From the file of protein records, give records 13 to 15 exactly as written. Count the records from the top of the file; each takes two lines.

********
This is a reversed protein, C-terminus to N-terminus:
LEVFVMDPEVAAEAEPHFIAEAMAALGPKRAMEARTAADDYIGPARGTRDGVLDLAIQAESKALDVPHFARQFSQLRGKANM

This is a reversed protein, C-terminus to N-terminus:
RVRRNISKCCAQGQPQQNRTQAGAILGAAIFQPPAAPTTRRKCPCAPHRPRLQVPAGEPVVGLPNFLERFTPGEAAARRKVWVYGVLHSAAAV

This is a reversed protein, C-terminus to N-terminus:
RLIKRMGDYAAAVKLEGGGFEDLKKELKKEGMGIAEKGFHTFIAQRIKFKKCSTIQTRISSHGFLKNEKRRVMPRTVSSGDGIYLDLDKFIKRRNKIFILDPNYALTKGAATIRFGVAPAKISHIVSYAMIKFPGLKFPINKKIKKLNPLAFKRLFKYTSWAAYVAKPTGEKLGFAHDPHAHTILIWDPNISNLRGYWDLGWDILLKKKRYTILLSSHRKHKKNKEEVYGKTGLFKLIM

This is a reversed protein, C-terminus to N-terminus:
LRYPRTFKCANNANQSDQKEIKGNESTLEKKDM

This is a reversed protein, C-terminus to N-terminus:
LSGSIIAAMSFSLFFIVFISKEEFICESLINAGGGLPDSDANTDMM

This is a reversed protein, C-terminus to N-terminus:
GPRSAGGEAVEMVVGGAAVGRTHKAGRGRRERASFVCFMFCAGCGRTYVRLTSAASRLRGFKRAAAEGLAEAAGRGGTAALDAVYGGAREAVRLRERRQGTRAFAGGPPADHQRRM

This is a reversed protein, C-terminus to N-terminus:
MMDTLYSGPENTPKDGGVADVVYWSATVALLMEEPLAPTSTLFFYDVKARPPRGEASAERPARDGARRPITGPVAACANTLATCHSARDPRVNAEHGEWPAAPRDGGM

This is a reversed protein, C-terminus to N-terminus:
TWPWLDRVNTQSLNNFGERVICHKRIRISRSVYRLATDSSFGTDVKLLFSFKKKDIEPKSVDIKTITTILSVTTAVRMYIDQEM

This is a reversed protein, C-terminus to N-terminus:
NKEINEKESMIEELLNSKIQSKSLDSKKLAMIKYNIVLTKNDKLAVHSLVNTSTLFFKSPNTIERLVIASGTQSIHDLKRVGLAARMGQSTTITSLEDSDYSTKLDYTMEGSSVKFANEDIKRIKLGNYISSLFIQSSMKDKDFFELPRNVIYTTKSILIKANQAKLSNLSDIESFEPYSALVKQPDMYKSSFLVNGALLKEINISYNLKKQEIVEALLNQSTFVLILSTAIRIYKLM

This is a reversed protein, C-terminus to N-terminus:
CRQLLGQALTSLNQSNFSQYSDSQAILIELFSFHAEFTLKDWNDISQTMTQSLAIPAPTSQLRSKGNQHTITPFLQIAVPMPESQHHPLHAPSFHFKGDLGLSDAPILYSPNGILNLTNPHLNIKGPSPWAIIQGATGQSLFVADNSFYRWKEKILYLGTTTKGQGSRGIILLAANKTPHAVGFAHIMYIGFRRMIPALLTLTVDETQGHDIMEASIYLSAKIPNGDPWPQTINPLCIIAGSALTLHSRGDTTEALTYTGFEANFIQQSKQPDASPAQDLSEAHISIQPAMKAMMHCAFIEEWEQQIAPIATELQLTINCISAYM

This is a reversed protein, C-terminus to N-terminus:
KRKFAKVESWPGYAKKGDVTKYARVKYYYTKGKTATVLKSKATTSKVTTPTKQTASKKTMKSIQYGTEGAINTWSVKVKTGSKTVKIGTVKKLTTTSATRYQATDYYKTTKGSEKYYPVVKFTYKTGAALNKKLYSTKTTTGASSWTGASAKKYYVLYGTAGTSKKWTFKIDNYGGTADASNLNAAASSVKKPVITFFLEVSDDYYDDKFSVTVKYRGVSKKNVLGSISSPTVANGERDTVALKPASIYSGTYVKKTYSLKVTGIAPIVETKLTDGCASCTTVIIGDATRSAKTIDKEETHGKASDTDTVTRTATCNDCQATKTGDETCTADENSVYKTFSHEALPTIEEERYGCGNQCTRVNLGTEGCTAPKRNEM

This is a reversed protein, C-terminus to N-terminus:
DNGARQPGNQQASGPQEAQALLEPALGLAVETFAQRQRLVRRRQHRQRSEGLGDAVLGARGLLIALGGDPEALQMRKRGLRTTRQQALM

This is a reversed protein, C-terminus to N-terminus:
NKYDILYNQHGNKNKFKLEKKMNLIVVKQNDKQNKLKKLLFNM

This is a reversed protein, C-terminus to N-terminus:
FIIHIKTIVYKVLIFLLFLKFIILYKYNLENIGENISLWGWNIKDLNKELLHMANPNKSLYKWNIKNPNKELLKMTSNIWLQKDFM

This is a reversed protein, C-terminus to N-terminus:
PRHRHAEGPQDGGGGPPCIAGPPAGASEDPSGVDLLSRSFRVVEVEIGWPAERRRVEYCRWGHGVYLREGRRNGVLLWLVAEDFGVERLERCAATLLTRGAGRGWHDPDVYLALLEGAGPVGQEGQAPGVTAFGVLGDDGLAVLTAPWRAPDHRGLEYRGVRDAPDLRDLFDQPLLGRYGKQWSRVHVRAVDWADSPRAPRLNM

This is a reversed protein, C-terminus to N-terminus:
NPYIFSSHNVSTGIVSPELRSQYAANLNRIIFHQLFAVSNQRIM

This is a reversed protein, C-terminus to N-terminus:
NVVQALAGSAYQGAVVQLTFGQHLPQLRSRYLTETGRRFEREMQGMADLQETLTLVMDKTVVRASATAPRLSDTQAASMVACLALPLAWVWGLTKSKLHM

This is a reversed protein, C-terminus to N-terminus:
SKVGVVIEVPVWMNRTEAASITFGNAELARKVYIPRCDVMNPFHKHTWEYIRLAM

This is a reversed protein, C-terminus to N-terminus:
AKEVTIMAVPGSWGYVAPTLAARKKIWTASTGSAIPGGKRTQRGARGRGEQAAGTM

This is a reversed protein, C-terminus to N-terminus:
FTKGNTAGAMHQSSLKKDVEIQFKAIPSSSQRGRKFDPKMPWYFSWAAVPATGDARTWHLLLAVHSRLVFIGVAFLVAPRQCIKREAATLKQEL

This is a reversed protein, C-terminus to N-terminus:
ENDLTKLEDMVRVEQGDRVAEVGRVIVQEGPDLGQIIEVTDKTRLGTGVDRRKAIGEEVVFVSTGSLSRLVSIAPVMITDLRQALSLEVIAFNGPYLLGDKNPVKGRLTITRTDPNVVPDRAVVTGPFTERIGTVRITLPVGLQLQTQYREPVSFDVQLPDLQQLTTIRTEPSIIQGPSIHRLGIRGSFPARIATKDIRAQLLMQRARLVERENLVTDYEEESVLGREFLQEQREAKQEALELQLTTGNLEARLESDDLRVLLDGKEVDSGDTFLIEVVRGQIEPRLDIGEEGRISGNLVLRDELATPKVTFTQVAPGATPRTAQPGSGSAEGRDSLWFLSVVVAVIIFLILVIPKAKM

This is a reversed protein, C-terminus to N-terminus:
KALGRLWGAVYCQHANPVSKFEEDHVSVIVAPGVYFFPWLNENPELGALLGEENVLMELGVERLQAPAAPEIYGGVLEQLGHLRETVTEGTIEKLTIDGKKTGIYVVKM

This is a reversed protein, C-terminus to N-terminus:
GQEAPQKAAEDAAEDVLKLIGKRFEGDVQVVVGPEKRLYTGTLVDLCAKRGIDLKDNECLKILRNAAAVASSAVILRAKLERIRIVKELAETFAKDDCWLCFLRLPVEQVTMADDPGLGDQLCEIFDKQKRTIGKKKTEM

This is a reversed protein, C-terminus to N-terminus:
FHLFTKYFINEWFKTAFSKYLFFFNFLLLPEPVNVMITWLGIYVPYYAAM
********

This is a reversed protein, C-terminus to N-terminus:
NKYDILYNQHGNKNKFKLEKKMNLIVVKQNDKQNKLKKLLFNM

This is a reversed protein, C-terminus to N-terminus:
FIIHIKTIVYKVLIFLLFLKFIILYKYNLENIGENISLWGWNIKDLNKELLHMANPNKSLYKWNIKNPNKELLKMTSNIWLQKDFM

This is a reversed protein, C-terminus to N-terminus:
PRHRHAEGPQDGGGGPPCIAGPPAGASEDPSGVDLLSRSFRVVEVEIGWPAERRRVEYCRWGHGVYLREGRRNGVLLWLVAEDFGVERLERCAATLLTRGAGRGWHDPDVYLALLEGAGPVGQEGQAPGVTAFGVLGDDGLAVLTAPWRAPDHRGLEYRGVRDAPDLRDLFDQPLLGRYGKQWSRVHVRAVDWADSPRAPRLNM